Korea was right behind a platoon of Marines. Lord, how they could
fight!”

Over a decade later, Marines were the first major ground combat force in
Vietnam. Army Gen. William C. Westmoreland, who commanded all American
military forces in that country, conservatively stated he “admired the
élan of Marines.” But despite the admiration, some Army leaders found
their equally proficient units wanting for similar respect.

In 1982, during the invasion of Grenada, Army General John Vesey, then
chairman of the Joint Chiefs of Staff, telephoned one of his officers
and demanded to know why there were “two companies of Marines running
all over the island and thousands of Army troops doing nothing. What the
hell is going on?”

The reputation of Marines stems from a variety of factors: The Marine
Corps is the smallest, most unique branch of the U.S armed forces.
Though it is organized as a separate armed service, it is officially a
Naval infantry/combined-arms force overseen by the secretary of the
Navy. The Corps’ philosophical approach to training and combat differs
from other
branches. Marine boot camp — more of a rite-of-passage than a training
program — is the longest and toughest recruit indoctrination program of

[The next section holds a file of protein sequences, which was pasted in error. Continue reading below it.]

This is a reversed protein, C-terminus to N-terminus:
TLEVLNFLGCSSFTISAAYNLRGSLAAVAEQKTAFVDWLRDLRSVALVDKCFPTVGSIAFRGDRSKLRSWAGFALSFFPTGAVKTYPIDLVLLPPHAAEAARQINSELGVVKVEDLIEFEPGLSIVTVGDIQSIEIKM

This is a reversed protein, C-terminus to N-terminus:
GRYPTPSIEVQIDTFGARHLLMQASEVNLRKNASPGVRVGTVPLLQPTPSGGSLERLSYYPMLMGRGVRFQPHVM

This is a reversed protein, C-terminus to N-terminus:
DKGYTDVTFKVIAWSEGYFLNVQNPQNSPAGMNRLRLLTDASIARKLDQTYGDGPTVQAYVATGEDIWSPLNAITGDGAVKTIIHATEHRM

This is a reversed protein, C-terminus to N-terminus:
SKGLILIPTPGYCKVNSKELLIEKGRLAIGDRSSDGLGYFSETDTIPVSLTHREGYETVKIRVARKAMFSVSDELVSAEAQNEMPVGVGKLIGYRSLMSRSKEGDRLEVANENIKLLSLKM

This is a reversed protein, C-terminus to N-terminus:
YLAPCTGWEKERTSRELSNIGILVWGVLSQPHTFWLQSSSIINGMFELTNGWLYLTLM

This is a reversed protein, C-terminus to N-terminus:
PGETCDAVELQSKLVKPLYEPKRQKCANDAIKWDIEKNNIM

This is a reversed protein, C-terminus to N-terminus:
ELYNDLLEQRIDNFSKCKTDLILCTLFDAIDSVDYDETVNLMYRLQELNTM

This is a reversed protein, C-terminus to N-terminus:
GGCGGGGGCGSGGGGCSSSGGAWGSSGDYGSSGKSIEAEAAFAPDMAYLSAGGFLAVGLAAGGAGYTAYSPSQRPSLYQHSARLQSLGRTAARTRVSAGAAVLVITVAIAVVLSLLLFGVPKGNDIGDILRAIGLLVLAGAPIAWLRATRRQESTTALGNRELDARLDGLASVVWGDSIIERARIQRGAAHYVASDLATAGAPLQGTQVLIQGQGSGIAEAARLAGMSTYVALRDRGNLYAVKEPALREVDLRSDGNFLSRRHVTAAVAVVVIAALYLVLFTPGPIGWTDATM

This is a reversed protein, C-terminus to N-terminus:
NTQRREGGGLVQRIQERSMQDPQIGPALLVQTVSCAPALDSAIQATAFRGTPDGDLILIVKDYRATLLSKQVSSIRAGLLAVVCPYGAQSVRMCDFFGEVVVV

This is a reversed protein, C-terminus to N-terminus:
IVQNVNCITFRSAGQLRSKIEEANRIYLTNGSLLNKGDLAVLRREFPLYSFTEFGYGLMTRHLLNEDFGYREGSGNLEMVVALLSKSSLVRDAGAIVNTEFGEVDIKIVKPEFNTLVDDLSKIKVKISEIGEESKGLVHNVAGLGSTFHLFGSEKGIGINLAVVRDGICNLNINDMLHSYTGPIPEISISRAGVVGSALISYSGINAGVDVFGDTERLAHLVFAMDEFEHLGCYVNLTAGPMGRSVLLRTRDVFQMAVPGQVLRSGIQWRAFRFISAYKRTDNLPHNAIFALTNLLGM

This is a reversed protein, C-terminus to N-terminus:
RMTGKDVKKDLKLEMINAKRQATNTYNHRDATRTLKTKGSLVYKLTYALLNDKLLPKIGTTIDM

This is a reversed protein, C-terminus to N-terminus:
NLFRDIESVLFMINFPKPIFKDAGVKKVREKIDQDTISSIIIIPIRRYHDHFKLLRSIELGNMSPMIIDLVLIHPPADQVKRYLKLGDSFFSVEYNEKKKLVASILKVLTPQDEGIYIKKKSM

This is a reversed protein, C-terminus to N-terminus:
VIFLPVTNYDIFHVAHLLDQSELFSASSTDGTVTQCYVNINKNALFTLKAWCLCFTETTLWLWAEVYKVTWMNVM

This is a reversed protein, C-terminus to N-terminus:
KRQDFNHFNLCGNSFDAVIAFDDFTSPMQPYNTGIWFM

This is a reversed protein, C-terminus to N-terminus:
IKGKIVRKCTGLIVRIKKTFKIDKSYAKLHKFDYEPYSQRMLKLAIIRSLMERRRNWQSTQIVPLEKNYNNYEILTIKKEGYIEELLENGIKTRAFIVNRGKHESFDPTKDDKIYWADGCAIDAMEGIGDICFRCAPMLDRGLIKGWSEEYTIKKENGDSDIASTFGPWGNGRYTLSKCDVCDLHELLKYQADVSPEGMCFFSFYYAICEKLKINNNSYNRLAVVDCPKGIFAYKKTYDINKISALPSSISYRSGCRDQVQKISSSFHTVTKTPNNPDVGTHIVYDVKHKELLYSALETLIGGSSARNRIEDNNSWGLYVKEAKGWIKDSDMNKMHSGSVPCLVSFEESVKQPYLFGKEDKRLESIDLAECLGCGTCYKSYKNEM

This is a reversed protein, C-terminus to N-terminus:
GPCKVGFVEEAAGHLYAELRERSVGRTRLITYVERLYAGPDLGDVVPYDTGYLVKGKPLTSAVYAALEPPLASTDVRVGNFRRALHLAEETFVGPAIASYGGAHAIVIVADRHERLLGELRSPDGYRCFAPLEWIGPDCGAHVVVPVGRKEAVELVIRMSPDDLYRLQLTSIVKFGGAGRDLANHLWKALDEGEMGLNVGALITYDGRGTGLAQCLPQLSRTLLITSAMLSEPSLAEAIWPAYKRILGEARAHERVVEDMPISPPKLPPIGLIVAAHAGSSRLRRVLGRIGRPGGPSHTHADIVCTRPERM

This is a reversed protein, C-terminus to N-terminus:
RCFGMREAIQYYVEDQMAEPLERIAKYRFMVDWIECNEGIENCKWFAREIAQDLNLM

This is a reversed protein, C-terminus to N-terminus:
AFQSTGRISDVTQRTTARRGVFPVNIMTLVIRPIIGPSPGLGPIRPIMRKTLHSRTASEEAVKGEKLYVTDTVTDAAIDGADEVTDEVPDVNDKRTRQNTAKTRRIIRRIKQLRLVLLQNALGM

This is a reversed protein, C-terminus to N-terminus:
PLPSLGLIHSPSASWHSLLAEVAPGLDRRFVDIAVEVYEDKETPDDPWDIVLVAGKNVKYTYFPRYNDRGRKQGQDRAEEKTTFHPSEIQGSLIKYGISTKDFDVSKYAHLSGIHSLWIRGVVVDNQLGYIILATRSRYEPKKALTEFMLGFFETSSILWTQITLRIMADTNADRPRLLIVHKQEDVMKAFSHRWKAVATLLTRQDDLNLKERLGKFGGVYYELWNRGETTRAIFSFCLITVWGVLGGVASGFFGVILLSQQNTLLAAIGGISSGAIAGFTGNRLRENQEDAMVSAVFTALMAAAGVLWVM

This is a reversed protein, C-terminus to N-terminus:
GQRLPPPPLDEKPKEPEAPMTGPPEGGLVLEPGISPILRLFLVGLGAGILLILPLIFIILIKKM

any of the military services. Men and women train separately. All
Marines from private to Commandant are considered to be
first-and-foremost riflemen. And special-operations units in the Marines
are not accorded the same respect as they are in other branches. The
Marines view special operations as simply another realm of warfighting.
Marines are Marines, and no individual Marine or Marine unit is
considered more elite than the other.

Consequently, newly minted Marines believe themselves to be superior to
other soldiers, spawning understandable resentment from other branches.
But do Marines actually fight better than other soldiers? Rivals argue
it’s not so much their ability to fight — though that’s never been a
question — but that Marines are simply masters in the art of public
relations.
President Harry Truman once stated that Marines “have a propaganda
machine that is almost equal to Stalin’s.” Fact is, while other armed
services have lured recruits with promises of money for college, “a
great way of life,” or “being all you can be;” the Marines have asked
only “for a few good men [and today, women]” with the mettle to join
their ranks.

Not surprisingly, there have been numerous unsuccessful efforts —
primarily on the part of some Army and Navy officers — to have the Corps
either disbanded or absorbed into the Army or Navy. Most of those
efforts took place in the first half of the 20th Century But even after